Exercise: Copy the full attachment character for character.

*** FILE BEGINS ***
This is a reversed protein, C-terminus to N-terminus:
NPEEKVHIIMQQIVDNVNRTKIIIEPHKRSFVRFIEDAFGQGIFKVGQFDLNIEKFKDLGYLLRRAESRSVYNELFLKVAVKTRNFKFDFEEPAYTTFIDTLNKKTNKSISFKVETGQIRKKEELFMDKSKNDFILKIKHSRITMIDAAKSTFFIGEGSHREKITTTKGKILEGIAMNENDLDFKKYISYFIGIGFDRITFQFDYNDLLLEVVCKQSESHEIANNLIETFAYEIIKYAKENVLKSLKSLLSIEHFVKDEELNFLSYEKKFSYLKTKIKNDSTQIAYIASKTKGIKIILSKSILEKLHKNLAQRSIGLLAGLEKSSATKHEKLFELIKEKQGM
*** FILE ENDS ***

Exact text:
This is a reversed protein, C-terminus to N-terminus:
NPEEKVHIIMQQIVDNVNRTKIIIEPHKRSFVRFIEDAFGQGIFKVGQFDLNIEKFKDLGYLLRRAESRSVYNELFLKVAVKTRNFKFDFEEPAYTTFIDTLNKKTNKSISFKVETGQIRKKEELFMDKSKNDFILKIKHSRITMIDAAKSTFFIGEGSHREKITTTKGKILEGIAMNENDLDFKKYISYFIGIGFDRITFQFDYNDLLLEVVCKQSESHEIANNLIETFAYEIIKYAKENVLKSLKSLLSIEHFVKDEELNFLSYEKKFSYLKTKIKNDSTQIAYIASKTKGIKIILSKSILEKLHKNLAQRSIGLLAGLEKSSATKHEKLFELIKEKQGM